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Conservation & Preservation

Puerto Rico prepares to assess toll of powerful earthquakes

A colonial-era church collapses and more damage to historic buildings is expected

The Immaculate Concepcion Catholic church lies in ruins after an overnight earthquake in Guayanilla, Puerto Rico, on Tuesday AP Photo/Carlos Giusti

A historic 19th-century church in the Puerto Rican town of Guayanilla was among the many buildings that collapsed when powerful earthquakes rocked the island on Monday and today. People also fled from their collapsing homes, and at least one person was reported dead.

Pablo Ojeda O’Neill, the director of the Historic Preservation Department and Program at the Institute of Puerto Rican Culture, says that most of the damage from the quakes was concentrated in the southwestern section of the island, where there are two important declared historic districts, Ponce and San Germán, as well as several additional listed buildings.

A 6.4-magnitude quake early this morning triggered a widespread blackout on the island, making communications difficult, and a reliable toll of the damage was unavailable. Early reports indicated that damage to historic buildings ranged from minor cracks and the loss of architectural ornaments to the total collapse of historic buildings, Ojeda O'Neill says. Among them, he said, was the Church of the Immaculate Conception in Guayanilla, which he said dates from 1850.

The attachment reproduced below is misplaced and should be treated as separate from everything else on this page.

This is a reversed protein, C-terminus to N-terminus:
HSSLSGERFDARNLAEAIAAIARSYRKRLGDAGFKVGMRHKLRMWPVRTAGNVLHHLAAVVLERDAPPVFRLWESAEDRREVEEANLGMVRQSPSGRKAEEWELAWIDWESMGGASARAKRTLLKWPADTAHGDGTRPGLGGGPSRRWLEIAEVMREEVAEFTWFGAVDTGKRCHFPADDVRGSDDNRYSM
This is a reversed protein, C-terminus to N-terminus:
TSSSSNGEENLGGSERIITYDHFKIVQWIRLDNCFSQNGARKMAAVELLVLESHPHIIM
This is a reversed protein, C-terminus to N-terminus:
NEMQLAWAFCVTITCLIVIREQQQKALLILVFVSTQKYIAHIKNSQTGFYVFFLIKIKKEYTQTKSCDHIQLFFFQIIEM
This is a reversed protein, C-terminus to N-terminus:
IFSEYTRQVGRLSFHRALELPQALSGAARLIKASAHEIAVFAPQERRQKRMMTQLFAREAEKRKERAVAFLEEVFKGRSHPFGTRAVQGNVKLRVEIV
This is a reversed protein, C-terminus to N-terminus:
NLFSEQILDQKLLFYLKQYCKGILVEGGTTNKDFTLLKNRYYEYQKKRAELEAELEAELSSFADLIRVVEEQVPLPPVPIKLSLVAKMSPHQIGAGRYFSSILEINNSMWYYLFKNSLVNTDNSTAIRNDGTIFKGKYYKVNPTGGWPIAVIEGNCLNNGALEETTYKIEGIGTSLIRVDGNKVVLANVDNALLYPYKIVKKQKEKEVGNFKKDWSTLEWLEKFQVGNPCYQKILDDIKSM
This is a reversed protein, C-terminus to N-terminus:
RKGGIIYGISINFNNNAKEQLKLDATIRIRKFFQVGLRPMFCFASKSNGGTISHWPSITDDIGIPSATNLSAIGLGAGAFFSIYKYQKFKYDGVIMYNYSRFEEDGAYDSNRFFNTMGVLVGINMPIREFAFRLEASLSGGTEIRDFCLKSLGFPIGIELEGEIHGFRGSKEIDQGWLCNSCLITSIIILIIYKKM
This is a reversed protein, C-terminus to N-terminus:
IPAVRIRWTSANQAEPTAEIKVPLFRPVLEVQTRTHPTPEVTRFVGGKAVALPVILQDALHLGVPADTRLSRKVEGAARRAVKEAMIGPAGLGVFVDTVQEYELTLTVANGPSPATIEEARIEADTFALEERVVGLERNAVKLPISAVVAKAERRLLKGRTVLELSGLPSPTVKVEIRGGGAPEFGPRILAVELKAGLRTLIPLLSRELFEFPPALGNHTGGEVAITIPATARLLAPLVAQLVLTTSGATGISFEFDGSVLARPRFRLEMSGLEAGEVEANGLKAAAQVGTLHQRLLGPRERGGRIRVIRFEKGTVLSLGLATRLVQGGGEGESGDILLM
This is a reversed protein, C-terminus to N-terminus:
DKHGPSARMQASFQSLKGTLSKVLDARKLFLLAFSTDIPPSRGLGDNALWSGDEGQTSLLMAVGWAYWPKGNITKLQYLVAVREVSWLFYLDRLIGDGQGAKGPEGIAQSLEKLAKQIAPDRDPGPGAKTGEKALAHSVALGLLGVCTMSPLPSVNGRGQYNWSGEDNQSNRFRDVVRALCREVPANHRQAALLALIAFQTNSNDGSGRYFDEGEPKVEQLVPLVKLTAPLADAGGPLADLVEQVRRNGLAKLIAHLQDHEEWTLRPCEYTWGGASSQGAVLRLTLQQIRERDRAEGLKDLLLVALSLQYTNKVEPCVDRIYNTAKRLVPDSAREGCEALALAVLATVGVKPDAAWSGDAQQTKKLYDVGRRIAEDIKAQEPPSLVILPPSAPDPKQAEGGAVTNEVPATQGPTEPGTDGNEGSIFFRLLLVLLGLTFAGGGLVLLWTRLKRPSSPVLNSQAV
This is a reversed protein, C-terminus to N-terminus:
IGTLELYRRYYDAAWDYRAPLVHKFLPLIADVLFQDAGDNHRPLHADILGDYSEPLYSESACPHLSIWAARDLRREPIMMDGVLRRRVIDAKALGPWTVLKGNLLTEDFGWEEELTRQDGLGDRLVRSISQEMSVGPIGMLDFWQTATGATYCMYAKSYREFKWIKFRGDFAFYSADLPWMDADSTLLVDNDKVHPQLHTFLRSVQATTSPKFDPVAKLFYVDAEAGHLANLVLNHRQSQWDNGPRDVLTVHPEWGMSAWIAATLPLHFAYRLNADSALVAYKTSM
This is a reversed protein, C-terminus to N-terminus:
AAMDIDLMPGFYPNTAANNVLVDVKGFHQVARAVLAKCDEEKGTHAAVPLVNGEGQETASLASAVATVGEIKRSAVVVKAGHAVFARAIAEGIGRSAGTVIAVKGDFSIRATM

“Starting tomorrow we are going to carry out specific inspection in the region to establish the extent of the damages and to quickly move to the mitigation and stabilisation stages," he adds.

A predawn 5.8-magnitude earthquake also struck Puerto Rico on Monday and leveled homes after a heavy week of tremors, and aftershocks continued after this morning’s quake. Hundreds of thousands of people were reported to be without water service as well as electricity.

The island is still struggling to recover from the ravages of Hurricane Maria in 2017, which plunged Puerto Rico into a humanitarian crisis.